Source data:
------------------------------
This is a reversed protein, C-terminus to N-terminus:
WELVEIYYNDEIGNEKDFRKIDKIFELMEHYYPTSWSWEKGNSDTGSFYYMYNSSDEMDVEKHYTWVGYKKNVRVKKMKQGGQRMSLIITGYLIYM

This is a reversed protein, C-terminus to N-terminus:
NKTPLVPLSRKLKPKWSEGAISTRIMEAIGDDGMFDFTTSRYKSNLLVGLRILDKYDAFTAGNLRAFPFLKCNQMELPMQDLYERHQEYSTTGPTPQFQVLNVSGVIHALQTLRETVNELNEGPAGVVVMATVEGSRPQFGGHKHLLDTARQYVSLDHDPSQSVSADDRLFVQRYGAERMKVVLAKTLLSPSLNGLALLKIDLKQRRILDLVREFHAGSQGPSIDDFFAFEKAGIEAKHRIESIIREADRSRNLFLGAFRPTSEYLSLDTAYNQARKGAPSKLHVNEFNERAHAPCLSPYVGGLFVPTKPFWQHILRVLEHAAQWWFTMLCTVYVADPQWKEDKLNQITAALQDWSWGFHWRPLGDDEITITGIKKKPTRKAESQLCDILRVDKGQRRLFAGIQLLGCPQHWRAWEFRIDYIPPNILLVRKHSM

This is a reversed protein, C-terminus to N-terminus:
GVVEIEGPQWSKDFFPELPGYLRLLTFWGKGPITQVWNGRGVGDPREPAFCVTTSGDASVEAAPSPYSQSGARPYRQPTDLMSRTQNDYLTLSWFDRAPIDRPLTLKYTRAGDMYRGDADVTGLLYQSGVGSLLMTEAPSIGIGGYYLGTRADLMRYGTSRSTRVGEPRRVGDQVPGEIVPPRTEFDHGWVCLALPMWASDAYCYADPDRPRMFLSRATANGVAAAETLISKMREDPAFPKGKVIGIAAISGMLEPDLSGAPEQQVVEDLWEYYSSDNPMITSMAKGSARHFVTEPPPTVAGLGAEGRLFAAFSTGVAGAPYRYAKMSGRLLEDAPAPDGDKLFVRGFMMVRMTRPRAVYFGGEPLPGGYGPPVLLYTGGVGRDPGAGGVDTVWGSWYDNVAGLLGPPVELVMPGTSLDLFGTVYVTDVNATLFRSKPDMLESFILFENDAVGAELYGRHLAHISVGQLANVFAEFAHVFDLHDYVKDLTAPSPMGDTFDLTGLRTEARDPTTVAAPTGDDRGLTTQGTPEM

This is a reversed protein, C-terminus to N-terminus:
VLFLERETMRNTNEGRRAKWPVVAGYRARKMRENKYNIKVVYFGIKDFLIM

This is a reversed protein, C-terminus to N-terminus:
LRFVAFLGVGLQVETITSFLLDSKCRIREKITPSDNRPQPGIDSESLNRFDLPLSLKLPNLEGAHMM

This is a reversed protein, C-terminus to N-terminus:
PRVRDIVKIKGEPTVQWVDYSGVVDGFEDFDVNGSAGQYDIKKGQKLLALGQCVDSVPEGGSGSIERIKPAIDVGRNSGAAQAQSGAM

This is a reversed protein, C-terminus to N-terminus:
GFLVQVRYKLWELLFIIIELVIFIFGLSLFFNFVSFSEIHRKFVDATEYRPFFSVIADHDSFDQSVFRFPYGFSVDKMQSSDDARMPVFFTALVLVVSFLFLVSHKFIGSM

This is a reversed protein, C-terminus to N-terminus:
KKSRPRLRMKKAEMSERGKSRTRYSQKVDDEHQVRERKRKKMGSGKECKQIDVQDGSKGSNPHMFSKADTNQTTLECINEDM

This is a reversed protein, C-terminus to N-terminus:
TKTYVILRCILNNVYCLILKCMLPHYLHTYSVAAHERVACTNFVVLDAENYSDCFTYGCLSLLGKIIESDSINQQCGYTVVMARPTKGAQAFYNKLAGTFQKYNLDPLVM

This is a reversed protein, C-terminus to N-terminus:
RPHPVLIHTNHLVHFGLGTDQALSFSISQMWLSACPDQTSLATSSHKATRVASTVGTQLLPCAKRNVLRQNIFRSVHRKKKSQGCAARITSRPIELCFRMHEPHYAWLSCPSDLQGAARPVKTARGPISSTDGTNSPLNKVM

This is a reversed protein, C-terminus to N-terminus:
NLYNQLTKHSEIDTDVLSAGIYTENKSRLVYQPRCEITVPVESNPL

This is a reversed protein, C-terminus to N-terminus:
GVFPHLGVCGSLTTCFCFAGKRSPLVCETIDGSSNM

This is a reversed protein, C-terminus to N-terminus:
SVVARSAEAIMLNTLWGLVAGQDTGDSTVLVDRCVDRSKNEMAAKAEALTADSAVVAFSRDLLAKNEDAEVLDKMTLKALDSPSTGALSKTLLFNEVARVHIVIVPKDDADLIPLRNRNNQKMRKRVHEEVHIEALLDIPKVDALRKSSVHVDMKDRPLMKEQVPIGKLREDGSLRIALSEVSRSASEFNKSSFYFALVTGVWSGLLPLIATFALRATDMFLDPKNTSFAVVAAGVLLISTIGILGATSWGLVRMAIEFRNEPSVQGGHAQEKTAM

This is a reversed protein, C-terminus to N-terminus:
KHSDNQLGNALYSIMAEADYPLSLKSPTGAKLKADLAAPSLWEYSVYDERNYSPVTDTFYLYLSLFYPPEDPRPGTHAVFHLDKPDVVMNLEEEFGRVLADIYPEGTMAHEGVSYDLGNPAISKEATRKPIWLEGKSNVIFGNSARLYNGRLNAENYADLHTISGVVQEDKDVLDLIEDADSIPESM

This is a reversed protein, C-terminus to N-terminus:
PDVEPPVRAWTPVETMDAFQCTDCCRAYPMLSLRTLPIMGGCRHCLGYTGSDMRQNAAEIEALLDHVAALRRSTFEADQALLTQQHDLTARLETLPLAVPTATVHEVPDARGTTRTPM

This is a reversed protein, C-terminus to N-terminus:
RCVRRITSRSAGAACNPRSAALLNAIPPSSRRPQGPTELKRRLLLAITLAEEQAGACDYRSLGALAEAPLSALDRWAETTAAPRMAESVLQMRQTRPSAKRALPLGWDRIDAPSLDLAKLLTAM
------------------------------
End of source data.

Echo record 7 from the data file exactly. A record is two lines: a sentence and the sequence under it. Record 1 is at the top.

This is a reversed protein, C-terminus to N-terminus:
GFLVQVRYKLWELLFIIIELVIFIFGLSLFFNFVSFSEIHRKFVDATEYRPFFSVIADHDSFDQSVFRFPYGFSVDKMQSSDDARMPVFFTALVLVVSFLFLVSHKFIGSM